Banks, FDIC May Be Headed for Trouble

By Dave Skidmore, Ap | THE JOURNAL RECORD, October 1, 1989 | Go to article overview

Banks, FDIC May Be Headed for Trouble


Dave Skidmore, Ap, THE JOURNAL RECORD


WASHINGTON - Despite a string of record profits, hundreds of commercial banks and the government insurance fund that guarantees their deposits are far less healthy than they seem, analysts say.

The warnings are making members of Congress nervous just two months after they enacted a $50 billion, three-year bailout of the savings and loan industry.

Legislators remember all too well the reassurances they heard from regulators and industry executives while the S&L business was crumbling, and how quickly hints of trouble mushroomed into the most dire financial crisis since the Depression.

Two well-known banking economists, Robert E. Litan of the Brookings Institution, a liberal think tank, and R. Dan Brumbaugh Jr. of Stanford University, report that commercial banks, though better off as a whole than S&Ls, may be heading for trouble themselves.

Litan, appearing before the Senate Banking Committee last week, warned that about two-thirds of the reserves in the Federal Deposit Insurance Corp.'s bank fund will be needed for banks that are weak or already insolvent.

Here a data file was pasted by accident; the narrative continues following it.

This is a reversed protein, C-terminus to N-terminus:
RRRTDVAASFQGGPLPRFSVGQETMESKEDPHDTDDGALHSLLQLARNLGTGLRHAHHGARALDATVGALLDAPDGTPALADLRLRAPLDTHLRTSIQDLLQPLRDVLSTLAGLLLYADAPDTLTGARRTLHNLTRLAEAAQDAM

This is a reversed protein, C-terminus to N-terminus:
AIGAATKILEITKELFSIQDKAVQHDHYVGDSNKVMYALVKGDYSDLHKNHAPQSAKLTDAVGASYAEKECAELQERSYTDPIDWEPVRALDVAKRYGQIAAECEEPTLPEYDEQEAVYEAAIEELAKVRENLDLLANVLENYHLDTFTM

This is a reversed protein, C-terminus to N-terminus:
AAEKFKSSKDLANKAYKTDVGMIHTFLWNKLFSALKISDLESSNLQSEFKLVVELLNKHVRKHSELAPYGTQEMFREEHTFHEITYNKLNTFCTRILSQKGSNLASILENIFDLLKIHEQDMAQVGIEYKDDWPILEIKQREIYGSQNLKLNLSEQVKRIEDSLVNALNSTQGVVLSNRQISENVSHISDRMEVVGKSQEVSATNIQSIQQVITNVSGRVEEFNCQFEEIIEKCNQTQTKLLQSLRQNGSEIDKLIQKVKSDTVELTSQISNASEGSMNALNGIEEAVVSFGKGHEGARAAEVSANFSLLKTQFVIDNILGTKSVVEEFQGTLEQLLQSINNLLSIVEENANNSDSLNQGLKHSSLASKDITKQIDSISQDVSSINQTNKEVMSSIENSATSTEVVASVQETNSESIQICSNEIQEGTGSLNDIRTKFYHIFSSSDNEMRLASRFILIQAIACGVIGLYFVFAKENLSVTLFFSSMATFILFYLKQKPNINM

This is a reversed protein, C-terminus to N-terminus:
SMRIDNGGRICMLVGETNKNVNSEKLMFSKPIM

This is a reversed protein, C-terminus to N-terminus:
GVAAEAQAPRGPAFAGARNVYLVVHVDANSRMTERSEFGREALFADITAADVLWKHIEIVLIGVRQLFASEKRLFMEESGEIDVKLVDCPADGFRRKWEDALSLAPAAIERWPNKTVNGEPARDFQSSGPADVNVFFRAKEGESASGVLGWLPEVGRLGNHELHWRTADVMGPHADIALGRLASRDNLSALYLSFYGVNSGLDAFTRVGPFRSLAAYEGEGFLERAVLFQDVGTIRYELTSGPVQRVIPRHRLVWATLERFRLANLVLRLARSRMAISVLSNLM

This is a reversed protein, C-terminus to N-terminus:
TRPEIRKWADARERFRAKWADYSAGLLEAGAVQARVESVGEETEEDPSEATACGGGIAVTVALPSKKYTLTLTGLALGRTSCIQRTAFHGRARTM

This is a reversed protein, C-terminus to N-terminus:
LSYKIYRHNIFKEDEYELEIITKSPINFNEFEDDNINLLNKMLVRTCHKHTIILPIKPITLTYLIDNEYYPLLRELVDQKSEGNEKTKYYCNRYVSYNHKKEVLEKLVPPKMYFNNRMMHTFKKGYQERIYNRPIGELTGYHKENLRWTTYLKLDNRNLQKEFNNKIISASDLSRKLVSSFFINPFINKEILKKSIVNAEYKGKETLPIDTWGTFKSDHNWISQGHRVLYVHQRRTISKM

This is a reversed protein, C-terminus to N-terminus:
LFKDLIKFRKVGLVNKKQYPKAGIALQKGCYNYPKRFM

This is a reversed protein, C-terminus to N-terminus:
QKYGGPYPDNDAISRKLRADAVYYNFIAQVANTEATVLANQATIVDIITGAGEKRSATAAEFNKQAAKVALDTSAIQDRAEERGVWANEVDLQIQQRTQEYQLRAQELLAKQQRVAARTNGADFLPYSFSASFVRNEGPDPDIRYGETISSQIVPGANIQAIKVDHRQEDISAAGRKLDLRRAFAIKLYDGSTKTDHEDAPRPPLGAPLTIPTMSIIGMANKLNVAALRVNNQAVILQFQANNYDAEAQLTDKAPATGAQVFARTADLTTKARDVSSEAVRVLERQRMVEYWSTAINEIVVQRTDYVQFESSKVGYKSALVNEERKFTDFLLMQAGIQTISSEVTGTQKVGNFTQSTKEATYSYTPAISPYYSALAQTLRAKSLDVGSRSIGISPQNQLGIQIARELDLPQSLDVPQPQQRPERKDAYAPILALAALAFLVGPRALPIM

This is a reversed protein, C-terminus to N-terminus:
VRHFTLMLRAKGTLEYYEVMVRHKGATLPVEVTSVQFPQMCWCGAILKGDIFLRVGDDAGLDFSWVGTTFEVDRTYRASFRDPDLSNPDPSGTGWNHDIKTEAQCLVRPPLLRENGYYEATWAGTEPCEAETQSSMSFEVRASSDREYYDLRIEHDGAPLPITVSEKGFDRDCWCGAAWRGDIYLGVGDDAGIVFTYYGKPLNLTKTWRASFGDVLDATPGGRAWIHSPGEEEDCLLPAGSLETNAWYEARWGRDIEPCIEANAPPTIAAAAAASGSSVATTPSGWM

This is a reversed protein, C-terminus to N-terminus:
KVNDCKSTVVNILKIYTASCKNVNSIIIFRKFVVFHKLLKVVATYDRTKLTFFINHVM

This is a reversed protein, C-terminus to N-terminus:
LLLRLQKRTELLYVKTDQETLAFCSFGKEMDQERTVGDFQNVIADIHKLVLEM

At the end of June, the FDIC's bank reserves totaled $14.5 billion. But Litan and Brumbaugh say their analysis of bank data through March shows that $9.5 billion of that is needed to cover losses at banks that are insolvent or close to it,leaving only a thin $5 billion layer of protection before taxpayers would be called on to bail out the fund.

A post-Depression record of 221 banks failed last year. So far this year, 167 have closed or required government assistance to stay open - 116 in Texas.

FDIC Chairman L. William Seidman says he expects failures for all of 1989 to be slightly below last year and to decline further in 1990.

However, a study by analyst William C. Ferguson of Irving, Texas, casts doubt on that. He said that 443 banks of 13,000 nationwide have been losing money consistently from 1987 through the first quarter of this year.

``In spite of the high reported earnings of the banking industry (overall), the picture is not as rosy as it seems,'' Ferguson said. ``If present earnings trends for these (443) banks continue, this group will run out of capital by late 1990 or early 1991.''

The banking industry disputes its critics.

``Skeptics make a living peddling a different tune,'' Nebraska banker C.G. Holthus, president-elect of the American Bankers Association, told a House subcommittee. ``We think they're exaggerating the problem. …

The rest of this article is only available to active members of Questia

Already a member? Log in now.

Notes for this article

Add a new note
If you are trying to select text to create highlights or citations, remember that you must now click or tap on the first word, and then click or tap on the last word.
One moment ...
Default project is now your active project.
Project items

Items saved from this article

This article has been saved